It is hard to say how ineffective the today’s situation is for everybody (citizens, litigants, lawyers, publishers, startups, government). To make it short, today, no one has wide access to recent commercial decisions (newer than 1 year and a half), they only exist as PDF scan to be bought per unit or paper copy to manually ask for free, but that’s not scalable at all.

In this context, the clerk’s association tries to improve things for everybody. It is very likely that these decisions that are centralized and available as scanned PDF will be among the first ones to be added to the future open data database of legal cases maintained by our Supreme Court7.

The situation was so extreme that it made us question ourselves about things we didn’t focus on before and forced us to decide where we want to go.

The company I work for (Lefebvre Sarrut) has made strong commitment toward opening legal data across Europe (we have several #openJustice projects in different countries ongoing). We do our best to push our own ecosystem in a state where access to legal decisions is free for all. With the article below, we want to share that legal case anonymization of French commercial courts decisions is something doable with today’s technology.

All our work (but not the dataset for obvious data privacy reasons8) is open sourced (repository) and can be easily reproduced by anyone having access to the original commercial decisions.

Following is a description end to end to what we did and provide details about the results we reached.

No, OCRization is not yet solved!

For this test, our work is based on scanned PDF of legal decisions provided by the commercial courts clerks association.

We had 2 options to OCR them: using a SAAS service like the one offered by Amazon or using an open source solution to run on our own servers like Tesseract (the major open-source library for this task) and do everything by ourselves.

We choose Tesseract, and to be honest, we are not sure we made the right decision. It has been quite easy to reach decent results, but it cost us lots of time to improve over it.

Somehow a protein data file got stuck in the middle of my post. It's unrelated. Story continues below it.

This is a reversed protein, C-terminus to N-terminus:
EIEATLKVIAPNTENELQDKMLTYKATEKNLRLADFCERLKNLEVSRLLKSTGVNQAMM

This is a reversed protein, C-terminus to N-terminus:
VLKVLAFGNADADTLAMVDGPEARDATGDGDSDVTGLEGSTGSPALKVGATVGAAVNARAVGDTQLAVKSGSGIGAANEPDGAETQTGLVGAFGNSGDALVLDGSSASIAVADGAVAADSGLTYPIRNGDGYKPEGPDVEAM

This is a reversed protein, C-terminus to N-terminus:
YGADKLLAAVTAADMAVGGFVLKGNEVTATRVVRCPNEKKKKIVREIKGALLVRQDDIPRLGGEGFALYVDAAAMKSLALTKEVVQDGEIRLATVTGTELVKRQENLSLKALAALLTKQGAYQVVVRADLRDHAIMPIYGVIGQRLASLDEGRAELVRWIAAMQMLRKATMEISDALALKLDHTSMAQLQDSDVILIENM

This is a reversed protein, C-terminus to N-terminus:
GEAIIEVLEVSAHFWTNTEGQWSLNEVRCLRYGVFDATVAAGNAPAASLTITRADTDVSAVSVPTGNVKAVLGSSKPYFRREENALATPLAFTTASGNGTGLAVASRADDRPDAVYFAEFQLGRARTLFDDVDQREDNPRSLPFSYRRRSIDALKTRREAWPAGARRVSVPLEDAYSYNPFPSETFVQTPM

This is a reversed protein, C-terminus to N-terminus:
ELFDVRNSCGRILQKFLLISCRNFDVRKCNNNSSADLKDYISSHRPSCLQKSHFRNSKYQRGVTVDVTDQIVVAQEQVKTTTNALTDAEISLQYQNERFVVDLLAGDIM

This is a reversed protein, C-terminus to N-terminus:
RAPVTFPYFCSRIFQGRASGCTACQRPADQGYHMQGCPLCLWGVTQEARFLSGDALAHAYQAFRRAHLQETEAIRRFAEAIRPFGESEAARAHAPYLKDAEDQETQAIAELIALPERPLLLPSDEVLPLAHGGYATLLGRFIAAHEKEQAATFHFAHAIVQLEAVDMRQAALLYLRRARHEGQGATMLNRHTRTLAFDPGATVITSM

Our main challenge is that we have not scanned the documents ourselves and the resolution was not optimal to get the best results out of the box. For this reason, it required an important post process step, to clean noise or perform simple things like identifying some tricky paragraph delimitation or non-uniform headers and footers.

We won’t provide more details on that part as it’s out of the scope of the article. Let’s just say that it was a make or buy decision and we may have failed at it, we will come back to that later.

The unsung heroes: annotation tools and quality control

It has been the most striking aspect of this project, each effort we put on the annotation quality has been translated to score improvement, even the smallest ones.

Yes, data quality is important, we all know it, but how much?

Our not anymore secret sauce, the data team

Annotation has been performed manually by a team of 5 jurists across July-August 2019 months (1 to 3 jurists at any time). We set a goal of 500 or more cases annotated (following some observations on other annotation tasks we had). A legal decision is a long document, and as shown below, 500 cases represent almost 60K entity mentions.

Through this project and some other machine learning related one, the role of the data team is evolving to something new: create data for algorithms and audit algorithm output (so far their role was more about providing support on editorial products).

It is indeed an interesting shift in the legal publishing industry that should perhaps be considered properly when everyone around fancies about legal bots and digital labor…

The human part is one of the less documented and still most important parts of the project. Annotation may be boring AND is always demanding. To better realize those points, all data scientists should participate in an annotation task. Therefore they would realize why it is so important to take care of the user experience of the annotators. It means choosing the tools carefully.

Finding the right tool for the NER tagging task

The tooling directly impacts the productivity of the data team. Finding the right tool first requires to know what you need, and then test them. from the authors of spaCy

We have used from Ines Montani and Matthew Honnibal for some internal projects, it’s a nice tool, however, for this task it doesn’t fit our needs:

  • not adapted UI to long documents (we need to display full documents to get enough context to tag)
  • no easy way to have a view of all entities present in a document,
  • no easy way to search specific entity mentions across documents,
  • no advanced management and monitoring for multiple annotators,
  • takes time to set up on our infra (requires internal meetings to get access to servers, etc.)

Erratum: to clarify what is said above, is able to load long documents and manage lots of entity mentions in a single document, but its UI is better for short texts with a narrow context to help annotators to focus on the task.

It is good to know that a tool addressing some of the points listed above is coming. and its unequaled UI and its unequaled UI


Another choice we considered was doccano :

  • better UI / UX for long document than
  • Open source
  • no advanced management and monitoring for multiple annotators working together
  • takes time to set up on our infra (requires internal meetings to get access to servers, etc.)